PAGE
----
There is a killer hiding in the crevices of your home. You cannot see this killer, you cannot touch it, nor smell it. This killer can strike anybody at any time, and you would not know it until it is too late. The killer is carbon monoxide, and it may be lurking in your home.
Carbon monoxide, or CO, is a poisonous gas produced by the incomplete burning of fuels like propane, wood, and natural gas. In a home, consumer products like furnaces, ranges, water heaters and room heaters that run on fuel may malfunction, producing deadly amounts of CO. Engine-powered equipment like portable generators, fireplaces, and charcoal burned in enclosed spaces can also produce CO.
Most homeowners do not know when CO slowly poisons them; they may believe their appliances work fine without proper maintenance and home auditing, or they rely on their CO alarms to warn them of leaks. A homeowner can also assume they have the flu, but which may in fact be the initial symptoms of CO poisoning. However, if exposed to high levels of CO, a person can experience mental confusion, vomiting, loss of muscular coordination, loss of consciousness, and ultimately death. The mistake of believing CO poisoning symptoms for the flu are easy to make, even by physicians. And because common household appliances can malfunction and produce CO, it is important to make sure houses are installed with quality CO alarms, and to have a BPI certified consultant to home audit. To prevent CO poisoning, the following is recommended by the Consumer Product Safety Commission:
- Make sure appliances are installed and operated according to the manufacturer’s instructions and local building codes. Most appliances should be installed by qualified professionals. Have the heating system professionally inspected and serviced annually to ensure proper operation. The inspector should also check chimneys and flues for blockages, corrosion, partial and complete disconnections, and loose connections.
- Never service fuel-burning appliances without proper knowledge, skill and tools. Always refer to the owners manual when performing minor adjustments or servicing fuel-burning equipment.
- Never operate a portable generator or any other gasoline engine-powered tool either in or near an enclosed space such as a garage, house, or other building. Even with open doors and windows, these spaces can trap CO and allow it to quickly build to lethal levels.
- Install a CO alarm that meets the requirements of the current UL 2034 safety standard. A CO alarm can provide some added protection, but it is no substitute for proper use and upkeep of appliances that can produce CO. Install a CO alarm in the hallway near every separate sleeping area of the home. Make sure the alarm cannot be covered up by furniture or draperies.
- Never use portable fuel-burning camping equipment inside a home, garage, vehicle or tent unless it is specifically designed for use in an enclosed space and provides instructions for safe use in an enclosed area.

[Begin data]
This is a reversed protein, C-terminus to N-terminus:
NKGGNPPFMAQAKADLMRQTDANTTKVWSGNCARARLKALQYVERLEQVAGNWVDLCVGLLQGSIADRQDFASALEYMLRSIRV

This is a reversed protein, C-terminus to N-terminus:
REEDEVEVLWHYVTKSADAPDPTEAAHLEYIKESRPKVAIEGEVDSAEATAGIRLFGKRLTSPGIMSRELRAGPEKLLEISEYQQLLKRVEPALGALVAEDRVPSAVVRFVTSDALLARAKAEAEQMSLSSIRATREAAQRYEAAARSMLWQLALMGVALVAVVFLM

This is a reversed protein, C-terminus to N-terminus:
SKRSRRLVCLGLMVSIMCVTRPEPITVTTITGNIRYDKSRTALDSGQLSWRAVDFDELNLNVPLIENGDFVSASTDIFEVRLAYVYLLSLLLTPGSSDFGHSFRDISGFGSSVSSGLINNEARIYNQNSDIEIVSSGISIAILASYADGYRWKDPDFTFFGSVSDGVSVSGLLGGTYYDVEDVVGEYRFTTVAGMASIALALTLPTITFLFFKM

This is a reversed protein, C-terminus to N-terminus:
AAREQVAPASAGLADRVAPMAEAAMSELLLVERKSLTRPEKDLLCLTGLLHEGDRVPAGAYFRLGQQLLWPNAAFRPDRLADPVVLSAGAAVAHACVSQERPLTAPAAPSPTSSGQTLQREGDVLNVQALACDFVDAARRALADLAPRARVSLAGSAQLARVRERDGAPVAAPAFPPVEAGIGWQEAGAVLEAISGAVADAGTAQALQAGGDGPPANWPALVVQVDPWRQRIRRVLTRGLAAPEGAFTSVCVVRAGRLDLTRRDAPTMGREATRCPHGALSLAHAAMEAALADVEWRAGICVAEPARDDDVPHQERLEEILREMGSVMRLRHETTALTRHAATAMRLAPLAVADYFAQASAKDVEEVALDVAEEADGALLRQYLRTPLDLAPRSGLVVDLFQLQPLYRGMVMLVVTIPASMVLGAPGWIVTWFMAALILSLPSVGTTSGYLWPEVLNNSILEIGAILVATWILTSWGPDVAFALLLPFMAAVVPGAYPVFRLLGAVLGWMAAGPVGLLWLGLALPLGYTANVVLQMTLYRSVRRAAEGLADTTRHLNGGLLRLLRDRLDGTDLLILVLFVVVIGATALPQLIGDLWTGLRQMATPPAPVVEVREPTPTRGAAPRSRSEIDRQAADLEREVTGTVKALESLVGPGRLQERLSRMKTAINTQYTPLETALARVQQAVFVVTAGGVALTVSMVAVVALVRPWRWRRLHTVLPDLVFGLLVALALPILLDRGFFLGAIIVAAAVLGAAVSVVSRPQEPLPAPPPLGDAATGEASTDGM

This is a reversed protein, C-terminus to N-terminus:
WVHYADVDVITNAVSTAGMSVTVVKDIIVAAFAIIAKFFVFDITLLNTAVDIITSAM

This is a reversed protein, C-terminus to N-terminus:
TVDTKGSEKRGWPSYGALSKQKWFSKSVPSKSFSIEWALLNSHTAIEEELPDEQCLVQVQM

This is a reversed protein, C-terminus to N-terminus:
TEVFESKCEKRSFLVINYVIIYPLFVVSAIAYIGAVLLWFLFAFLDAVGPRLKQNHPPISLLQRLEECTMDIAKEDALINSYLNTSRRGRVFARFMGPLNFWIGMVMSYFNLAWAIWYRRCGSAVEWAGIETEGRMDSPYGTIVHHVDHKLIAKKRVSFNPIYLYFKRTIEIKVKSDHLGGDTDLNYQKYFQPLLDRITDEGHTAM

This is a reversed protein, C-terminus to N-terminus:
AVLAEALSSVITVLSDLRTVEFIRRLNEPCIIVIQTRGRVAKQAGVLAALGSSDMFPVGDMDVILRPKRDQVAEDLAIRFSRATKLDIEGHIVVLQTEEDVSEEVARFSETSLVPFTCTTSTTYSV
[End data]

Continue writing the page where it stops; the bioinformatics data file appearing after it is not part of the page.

- Never burn charcoal inside a home, garage, vehicle, or tent.
- Never leave a car running in an attached garage, even with the garage door open.
- Never use gas appliances such as ranges, ovens, or clothes dryers to heat your home.
- Never operate unvented fuel-burning appliances in any room where people are sleeping.
- Do not cover the bottom of natural gas or propane ovens with aluminum foil. Doing so blocks the combustion air flow through the appliance and can produce CO.
- During home renovations, ensure that appliance vents and chimneys are not blocked by tarps or debris. Make sure appliances are in proper working order when renovations are complete.
Although appliances may emit CO, there is a certain threshold of exposure before a person’s health becomes jeopardized. And not all people will experience the same symptoms at the same CO levels; the effects of the poison depend on CO concentration, exposure length, and the individual’s health condition. CO concentration is measured in parts per million (ppm), and most people will not experience any symptoms from prolonged exposure in approximately 1 to 70 ppm. Any CO concentration above 70 ppm, however, sympotoms are more noticeable, and above 150 to 200 ppm, severe symptoms and death are possible. A reliable CO alarm will prevent any high concentrations of CO going unnoticed. Testing CO alarms are smart, especially when these alarms have a replacement age in order to operate correctly. Refer to the alarm’s manufacturer instructions for questions and testing guides.
Besides a CO alarm, BPI certified consultants are an important resource to keep a home safe. They home audit, or inspect a home for any malfunctioning aspects that can place a homeowner’s health and safety in harm’s way. While an alarm can tell if CO is already in a home, a BPI consultant can find the source of the CO and find a way to replace or mend the malfunctioning appliance. These are the best ways to keep a home free from CO, and your health free from a deadly poison.
For more information, visit: http://www.cpsc.gov/en/Safety-Education/Safety-Education-Centers/Carbon-Monoxide-Information-Center/Carbon-Monoxide-Questions-and-Answers-/